Choke Canyon reservoir is operated in conjunction with Lake Corpus Christi to provide 252,000 acre- feet of water per year for municipal and industrial use. Choke Canyon Reservoir yields about 139,000 acre-feet annually of that amount.
Water released from Choke Canyon Reservoir flows through the Frio River about 10 miles to the Nueces River and then down the Nueces River about 30 miles to Lake Corpus Christi where it is re-regulated. The Frio River drainage area above Choke Canyon Dam is over 5,000 square miles within the Nueces River basin.
Rattlers, gators, armadillos, and javelina were companions of early survey crews as they worked in the area of the Nueces River Project near Three Rivers, Texas. One contract worker in 1976 referred to them as `critters.` He said the real `Legend of Choke Canyon` was a 9-foot alligator that made his home in ranch ponds. The aggressive alligator frequently left the tank to greet visitors and eventually had to be relocated. Other alligators also had to be moved from one location to another during construction activities.
For many years Mexico claimed the Nueces River as the boundary between Mexico and Texas. The Nueces River is in the area south Texas known as Brush Country where Texas cattle industry had its beginning as settlers built herds from wild cattle in the area. The settlers lived in towns for the most part because isolation threatened their survival. The frontier towns were located along banks of rivers, with Tilden and Oakville being the first towns in McMullen and Live Oak Counties. In the late 19th century, that pattern began to change as the cattle industry expanded and the sheep and wool industries evolved. The isolation of ranch life became a standard. Agriculture is very limited in the area.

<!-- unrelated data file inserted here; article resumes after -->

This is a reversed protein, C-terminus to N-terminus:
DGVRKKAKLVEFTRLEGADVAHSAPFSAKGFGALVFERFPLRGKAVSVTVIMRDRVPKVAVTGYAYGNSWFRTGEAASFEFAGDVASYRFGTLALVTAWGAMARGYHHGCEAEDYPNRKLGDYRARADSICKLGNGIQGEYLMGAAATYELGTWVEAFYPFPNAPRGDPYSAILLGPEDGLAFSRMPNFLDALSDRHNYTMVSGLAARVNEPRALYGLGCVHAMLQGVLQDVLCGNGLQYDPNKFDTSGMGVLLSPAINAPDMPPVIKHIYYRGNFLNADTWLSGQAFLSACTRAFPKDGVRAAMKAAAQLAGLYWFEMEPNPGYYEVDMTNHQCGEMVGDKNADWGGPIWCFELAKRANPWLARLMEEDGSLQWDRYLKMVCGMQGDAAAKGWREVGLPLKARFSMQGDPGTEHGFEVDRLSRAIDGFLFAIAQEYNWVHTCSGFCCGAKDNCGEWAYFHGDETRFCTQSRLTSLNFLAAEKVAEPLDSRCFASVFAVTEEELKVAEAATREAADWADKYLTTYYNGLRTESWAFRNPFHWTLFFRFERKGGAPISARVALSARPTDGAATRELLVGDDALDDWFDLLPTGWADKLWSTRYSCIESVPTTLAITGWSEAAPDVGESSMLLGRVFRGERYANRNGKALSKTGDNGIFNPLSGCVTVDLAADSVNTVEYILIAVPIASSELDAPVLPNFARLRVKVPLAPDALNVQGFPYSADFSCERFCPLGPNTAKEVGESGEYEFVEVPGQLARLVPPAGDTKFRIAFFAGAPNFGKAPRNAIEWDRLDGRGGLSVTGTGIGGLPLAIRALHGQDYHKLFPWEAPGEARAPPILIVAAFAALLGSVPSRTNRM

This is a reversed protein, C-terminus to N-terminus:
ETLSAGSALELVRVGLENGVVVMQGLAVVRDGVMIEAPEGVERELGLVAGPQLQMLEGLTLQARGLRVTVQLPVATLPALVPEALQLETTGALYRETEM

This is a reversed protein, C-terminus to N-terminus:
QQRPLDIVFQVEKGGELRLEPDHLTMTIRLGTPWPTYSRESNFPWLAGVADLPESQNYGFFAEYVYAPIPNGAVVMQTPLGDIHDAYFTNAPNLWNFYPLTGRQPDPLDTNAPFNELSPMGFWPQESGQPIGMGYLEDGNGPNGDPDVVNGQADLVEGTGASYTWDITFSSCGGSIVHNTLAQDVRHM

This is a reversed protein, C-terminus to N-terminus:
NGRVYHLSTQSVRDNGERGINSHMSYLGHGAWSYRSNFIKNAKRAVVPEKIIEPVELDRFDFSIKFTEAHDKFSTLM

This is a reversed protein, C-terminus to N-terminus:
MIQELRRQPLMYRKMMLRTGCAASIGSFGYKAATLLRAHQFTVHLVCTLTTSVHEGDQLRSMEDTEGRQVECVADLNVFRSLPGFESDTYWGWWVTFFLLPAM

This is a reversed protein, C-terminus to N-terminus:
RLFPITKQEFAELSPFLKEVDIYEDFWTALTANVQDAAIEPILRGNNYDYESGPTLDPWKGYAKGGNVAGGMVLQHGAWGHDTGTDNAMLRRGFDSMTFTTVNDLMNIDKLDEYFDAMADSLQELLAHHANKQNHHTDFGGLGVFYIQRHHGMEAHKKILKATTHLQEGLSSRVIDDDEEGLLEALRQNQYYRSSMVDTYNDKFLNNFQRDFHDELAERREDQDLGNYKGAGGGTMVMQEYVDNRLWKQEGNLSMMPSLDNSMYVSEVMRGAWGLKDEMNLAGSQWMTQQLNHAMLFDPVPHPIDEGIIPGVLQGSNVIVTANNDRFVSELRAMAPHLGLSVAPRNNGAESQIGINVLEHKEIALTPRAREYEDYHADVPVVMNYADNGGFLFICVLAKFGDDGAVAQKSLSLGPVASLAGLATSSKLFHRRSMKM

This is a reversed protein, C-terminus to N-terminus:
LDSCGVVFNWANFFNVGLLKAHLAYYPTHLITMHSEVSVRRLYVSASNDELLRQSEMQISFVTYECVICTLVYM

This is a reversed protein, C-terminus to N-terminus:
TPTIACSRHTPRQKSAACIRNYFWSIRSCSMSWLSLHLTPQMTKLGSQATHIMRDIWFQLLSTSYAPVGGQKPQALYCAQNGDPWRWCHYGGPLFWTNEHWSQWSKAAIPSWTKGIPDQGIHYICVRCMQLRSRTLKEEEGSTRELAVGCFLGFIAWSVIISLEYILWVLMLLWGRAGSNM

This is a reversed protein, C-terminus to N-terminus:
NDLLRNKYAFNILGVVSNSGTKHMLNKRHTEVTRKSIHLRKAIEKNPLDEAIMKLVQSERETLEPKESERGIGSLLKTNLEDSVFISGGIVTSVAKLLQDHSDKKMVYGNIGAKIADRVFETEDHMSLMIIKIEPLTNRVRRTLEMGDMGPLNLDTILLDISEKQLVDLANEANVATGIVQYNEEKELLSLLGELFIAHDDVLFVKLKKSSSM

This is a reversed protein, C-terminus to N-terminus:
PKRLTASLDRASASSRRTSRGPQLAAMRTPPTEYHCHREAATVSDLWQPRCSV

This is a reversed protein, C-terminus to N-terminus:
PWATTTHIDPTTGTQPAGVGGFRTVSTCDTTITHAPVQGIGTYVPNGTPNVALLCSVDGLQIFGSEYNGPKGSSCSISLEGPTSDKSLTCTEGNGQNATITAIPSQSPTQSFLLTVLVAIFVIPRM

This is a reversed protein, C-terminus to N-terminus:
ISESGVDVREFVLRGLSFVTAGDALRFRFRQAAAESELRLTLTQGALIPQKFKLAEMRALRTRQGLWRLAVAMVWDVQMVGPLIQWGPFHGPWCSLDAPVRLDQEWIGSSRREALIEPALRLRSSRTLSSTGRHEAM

Around the turn of the century, oil an gas exploration exploded. One of the first oil wells was on the Calliham ranch. The owner immediately built a store, and the town of Calliham was born. Calliham was quickly a `boom town,` but declined just as quickly some 30 years later. Since the town of Calliham was to be inundated by the construction of Choke Canyon Dam, Reclamation relocated the Town and its residents about 2 miles to the south adjacent to relocated State Highway 72.
Uranium and lilgnite mines now add to the area's economy along with oil and gas, but ranching is still predominate.